As a Baltimore Landlord, You May Be Wondering Who Should Pay for Your Rental Property Improvements
As an owner of a residential rental property, you already know that you are responsible for paying the property taxes and maintenance costs, but what if your tenant requests upgrades and improvements?
What if they want a new refrigerator, a different style of carpet, or upgrades to the bathroom?
While landlords are always free to perform whatever upgrades they see fit to a rental unit, property improvements that are strictly cosmetic are not required under Maryland law. That means your tenants can’t demand a new set of stainless steel appliances or expect you to paint their living room in the latest trending colors – but they can ask.
In many cases, agreeing to pay for voluntary property improvements can make good financial sense for landlords, especially if the request is coming from a stable, long-term tenant. Providing your tenant with the upgrades they want can be a win-win situation – they’re likely to stay in their unit, and you won’t have to worry about filling a vacancy. Just be sure to choose upgrades to increase your rental value!
Temporary Improvement or Permanent Fixture?
Whether or not a property improvement is considered to be temporary or permanent can also be a source of conflict between landlords and tenants, especially in situations where a tenant has lived in a rental unit for an extended period of time.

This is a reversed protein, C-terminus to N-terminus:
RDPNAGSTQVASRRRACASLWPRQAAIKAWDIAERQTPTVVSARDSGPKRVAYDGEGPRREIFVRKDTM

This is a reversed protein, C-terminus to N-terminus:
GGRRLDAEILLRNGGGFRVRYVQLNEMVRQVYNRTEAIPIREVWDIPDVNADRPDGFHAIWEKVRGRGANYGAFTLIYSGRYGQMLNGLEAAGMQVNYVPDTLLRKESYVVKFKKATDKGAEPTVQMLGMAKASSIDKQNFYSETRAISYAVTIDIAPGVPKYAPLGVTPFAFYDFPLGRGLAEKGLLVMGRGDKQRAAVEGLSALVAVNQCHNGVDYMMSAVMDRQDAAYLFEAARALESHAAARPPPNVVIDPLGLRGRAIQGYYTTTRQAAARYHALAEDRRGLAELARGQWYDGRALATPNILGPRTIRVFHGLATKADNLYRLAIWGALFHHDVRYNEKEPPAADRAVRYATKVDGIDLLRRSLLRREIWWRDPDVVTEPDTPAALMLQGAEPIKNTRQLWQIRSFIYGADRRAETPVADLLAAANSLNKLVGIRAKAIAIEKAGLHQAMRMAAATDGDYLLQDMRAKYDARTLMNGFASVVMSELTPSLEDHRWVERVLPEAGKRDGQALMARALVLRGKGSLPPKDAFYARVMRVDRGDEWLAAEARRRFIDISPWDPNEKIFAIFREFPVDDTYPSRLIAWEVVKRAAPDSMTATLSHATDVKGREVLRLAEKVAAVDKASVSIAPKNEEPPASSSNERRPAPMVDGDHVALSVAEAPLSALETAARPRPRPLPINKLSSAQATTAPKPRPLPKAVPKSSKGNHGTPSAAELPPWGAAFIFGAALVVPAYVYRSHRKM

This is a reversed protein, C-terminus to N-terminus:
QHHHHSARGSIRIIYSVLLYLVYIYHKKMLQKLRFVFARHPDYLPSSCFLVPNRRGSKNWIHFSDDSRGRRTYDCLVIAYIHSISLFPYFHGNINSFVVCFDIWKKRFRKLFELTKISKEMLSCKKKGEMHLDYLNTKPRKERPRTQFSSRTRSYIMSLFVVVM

For example, your tenant may decide to take it upon themselves to go ahead and install screens over the windows to keep insects outside during the summer months. Under Maryland law, those screens are considered to be “fixtures” that are now regarded as being an integral part of your property – that means your tenant must leave the screens in place when they move out.
If your tenant has voluntarily performed improvements to your rental property and they decide to ask you to reimburse them for their out-of-pocket expenses, in most cases you are under no obligation to pay your tenant.
Generally speaking, Maryland landlord and tenant law requires tenants to obtain written consent prior to incurring costs on behalf of the property owner, otherwise, the tenant is likely to lose any lawsuit aimed at recouping their costs.
When In Doubt, Create A Contract
It is always advisable to put any agreement regarding improvements, repairs, or modifications to your property with your tenant in writing, even if the issue at hand seems minor.
Clear documentation that outlines what work is to be done, who will complete the work, and most importantly, who is responsible for the costs can go a long way towards preventing conflict with your tenants.
For more information on navigating Maryland’s Landlord/Tenant Law, feel free to contact Bay Property Management Group Baltimore today!